So far I haven’t said anything, other than reminding my kid to shorten his reins before he kicks Henry up to the gallop after a steer, and telling him to be sure to stop the horse if he feels out of control. I applaud what a good job he’s doing with a big smile on my face. I try not to dampen his joy with my worry. And I am proud of him. He’s doing great, learning new skills, and he feels confident. He’s getting a lot of well-deserved praise from the ropers, which is good for him. But the thought of my little boy getting badly hurt because I allowed/encouraged this activity really bothers me. I’m pretty darn sure I wouldn’t think it was worth it. So am I making a good choice here?

Today I’d like to ask what others think. Have you taught a kid to ride and seen the young child progress to doing pretty dangerous stuff? Where do you draw the line? What is appropriate? I’m sure the parameters are going to be a bit different depending on the individual child, but how do you as parents/instructors decide what is a reasonable risk and what isn’t? Clearly if I wanted to avoid all risk I wouldn’t put my kid on a horse—horseback riding is a notoriously dangerous sport. But then, if I wanted to avoid all risk we wouldn’t drive our car anywhere either. And then, of course, we’d die of some odd, unpredictable disease. I get it that risk is part of life. But there are some risks that I think are just dumb—such as putting a young kid on a green horse, or anything less than a truly reliable, solid-minded babysitter. I would not choose to take that risk. But there are still these gray areas—like galloping Henry down the arena after a fresh steer. Where do I draw the line between acceptable risk versus unacceptable risk? What guidelines do I use? I’m not sure I know.

24 comments:

Minus Pride said...

As an outsider looking in, I hope I can say what I think you are thinking.
You've given him all the tools, just as you always have to succeed here. He is a good rider, and ready to do this, or you wouldn't have let him start doing it. You've even given him your tips for a better, safer ride. I think he's ready, and you've given him space and time to figure it out.
He's eleven, he's gotta do this sooner or later. Just be glad that he's still willing to listen to your tips and have you there watching him...you're a great mom!

Laura Crum said...

Thanks, Minus Pride. I try to remember what I could do at eleven--I can't recall doing any galloping, but I think I was jumping small jumps in the ring. And you're right, sooner or later he'll be making these choices without my input. That's a good point.

Kate said...

Other that making sure he's got steering, stopping, slowing, turning, and a basic safe position down, just let him go and do it. He could be a very experienced rider and his horse could trip and fall - you can't protect him from that sort of stuff - you've done a lot by putting him on a safe, reliable horse - that's a lot more than most parents do. As long as he's having fun and isn't scared, just let him do it.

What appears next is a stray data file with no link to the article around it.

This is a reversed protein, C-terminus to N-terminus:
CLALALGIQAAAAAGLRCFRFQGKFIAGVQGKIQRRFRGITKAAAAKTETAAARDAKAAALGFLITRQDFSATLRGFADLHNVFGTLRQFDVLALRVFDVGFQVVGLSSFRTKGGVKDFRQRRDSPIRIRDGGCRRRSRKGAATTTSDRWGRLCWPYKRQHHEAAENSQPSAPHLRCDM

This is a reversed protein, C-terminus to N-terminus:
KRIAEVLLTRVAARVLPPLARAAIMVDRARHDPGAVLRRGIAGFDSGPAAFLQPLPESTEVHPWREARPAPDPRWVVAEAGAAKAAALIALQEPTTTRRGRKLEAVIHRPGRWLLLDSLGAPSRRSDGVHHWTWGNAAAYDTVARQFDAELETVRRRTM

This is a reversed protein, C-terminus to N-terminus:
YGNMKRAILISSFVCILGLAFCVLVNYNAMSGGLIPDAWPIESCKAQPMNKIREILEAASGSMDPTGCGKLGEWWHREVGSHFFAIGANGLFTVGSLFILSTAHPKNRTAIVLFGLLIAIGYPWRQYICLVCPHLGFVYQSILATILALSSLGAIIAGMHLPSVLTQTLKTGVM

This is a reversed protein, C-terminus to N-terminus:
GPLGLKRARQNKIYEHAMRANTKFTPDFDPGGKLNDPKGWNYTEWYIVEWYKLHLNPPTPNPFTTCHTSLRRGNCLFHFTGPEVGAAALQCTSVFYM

My kids started riding at about age 7 in the hunter/jumper world. My older daughter ended up doing jumpers at age 13 and training her own horse by age 15, and my younger daughter decided she would only ride bareback (on wild mare Dawn no less) when she was about 13 - and she and Dawn did a lot of flat-out galloping. Both had some falls, including a couple of scary ones, but they were pushing the edges a lot more than your son is (I think, from your description). Nobody died (doesn't mean that this couldn't have happened - it always can) and a lot of fun was had by all.

I learned to ride by riding, starting when I was very small, and had no formal lessons until I was in college. My equitation still sucks, but I can get the job done.

(btw - my older daughter was home-schooled until age 16 and then went straight to college and my younger one home-schooled until 8th grade when she wanted to go to a Montessori and then a Waldorf school. We didn't completely unschool - we weren't brave enough to although I think it can be a very good approach depending on the kid. I'm not a big fan of large public schools either, particularly in these days of teach to the test, and we wanted the kids to have a chance to form their identities a bit before being inundated by popular culture - if you can call it that. tmi for a horse blog . . .)

Laura Crum said...

Thank you, Kate. I find your words reassuring. Both about horses and homeschooling. My reasons for homeschooling are much like yours--and I'm not a strict "unschooler"--my son goes to a homeschool group two days a week, which is a classroom group, so he's learned the rules of classroom etiquette--and met some great kids. He also gets formal music, swimming, karate...etc lessons from other instructors. And I do teach math from a program I bought on the internet--so I'm trying to find the middle ground, as I do in most things.

I hate to sound stupid, but what does "tmi" stand for?

Minus Pride said...

TMI= too much information!! lol


Just thinking from a daughter/son perspective (i'm 22)

kel said...

oh.... Laura... you are experiencing what every parent does. I have 3 grown children and I have to tell you... we all go through this. It isn't always with horses - for me it was gymnastics and showing livestock (cattle, pigs, sheep, etc.). Let me tell you, having an upper level gymnast will make your stomach tie up in knots or watching your 9 year old take ahold of 1500 lb steer that you know nothing about and walk out into a show ring... yep it kind of makes you second guess yourself. But here is the deal... if they feel they are ready, then you gotta let them try (within reason). Your job is to recognize their abilities and the risk, be realistic, be supportive and give solid advice. As Minus Pride said... you have given him all the best tools and because of that he trusts your judgement. Look at the positives... look at the confidence he is building, marvel at his athletic ability, look at how he is maturing into a man, look at his face and see the fun he is having and the memories he is making.